It is another object of this invention to provide mono-' and polychlormethylated di-anilides chlormethylated in the benzenoid nucleus and process for preparing same.

Other objects of the invention will appear as'the description proceeds. 1 The process of this invention pertains to the prepare:

tion of chloromethyl derivatives, that is, monochloromethyl or polychloromethyl of di-anilides, the latter having the following general formula:

wherein R represents an alkylenc radical of at least two carbon atoms or an arylene radical such as phenylene, diphenylene, naphthalene and the like, Ar represents a benzene nucleus which may contain one substituent such as alkyl, nitro or halo and/or no more than two additional lower alkyl substituents, that is, alkyl groups of from about 1 to 6 carbon atoms. In addition, the benzene nucleus should have at least one of the positions ortho or para to the amido group free of substituents.

The general process for the preparation of the compound encompassed by this invention involves the chlormethylation of the subject di-anilide with a solution of at least an equimolar amount of bischloromethylether in sulfuric acid monohydrate which may or may not contain concentrated sulfuric acid (96%, sulfuric acid) The for several hours after which the mixture is poured into ice and water.. Aprecipitate results which is isolated and purified in the usual manner and gives rise to the desired chlormethylated di-anilide. Where it is desired to obtain a monochlormethylated product, a mixture of sulfiuric acid monohydrate and concentrated sulfuric acid of 96% concentration is employed. Polychlormethylated products are obtainable with such a'mixture with certain di-anilides but with others it is necessary to employ the sulfuric acid monohydnate undiluted with any 96% sulfuric acid. The general reaction herein involved may be depicted as follows:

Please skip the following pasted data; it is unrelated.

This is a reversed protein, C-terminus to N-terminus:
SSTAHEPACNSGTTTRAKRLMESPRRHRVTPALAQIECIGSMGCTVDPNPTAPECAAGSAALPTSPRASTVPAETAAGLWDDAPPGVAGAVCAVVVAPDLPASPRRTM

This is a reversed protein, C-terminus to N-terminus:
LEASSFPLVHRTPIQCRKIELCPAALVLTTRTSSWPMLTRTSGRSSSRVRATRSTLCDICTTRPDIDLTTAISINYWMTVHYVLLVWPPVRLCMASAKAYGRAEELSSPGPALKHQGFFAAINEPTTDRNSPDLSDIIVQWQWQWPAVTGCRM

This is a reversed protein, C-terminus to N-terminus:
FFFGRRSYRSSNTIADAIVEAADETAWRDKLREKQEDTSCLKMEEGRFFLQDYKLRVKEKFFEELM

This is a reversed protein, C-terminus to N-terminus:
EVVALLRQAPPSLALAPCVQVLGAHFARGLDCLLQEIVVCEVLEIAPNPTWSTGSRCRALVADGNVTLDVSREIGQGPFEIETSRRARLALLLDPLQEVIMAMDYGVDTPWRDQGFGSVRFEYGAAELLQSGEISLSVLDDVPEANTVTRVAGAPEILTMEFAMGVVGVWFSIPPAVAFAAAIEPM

I wherein R is as indicated above, X and X represent substituted.

Suitable dibasic acids useful in preparing the di-anilide compounds employed in this invention include:

Succinic acid Glutaric acid j able and useful as in'termediates in the preparation of a great variety of different types of compounds. iThe with anfappropriate tertiary base such pyridine-and- Adipic acid Pimelic acid Suberic acid Azelaic acid Sebacic, and the like Phthalic acid Isophthalic acid Terephthalic acid Diphenic acid o,p'-Diphenyldicarboxylic acid m,m'-Diphenyldicarboxylic acid Naphthalene dicarboxylic acids e.g.,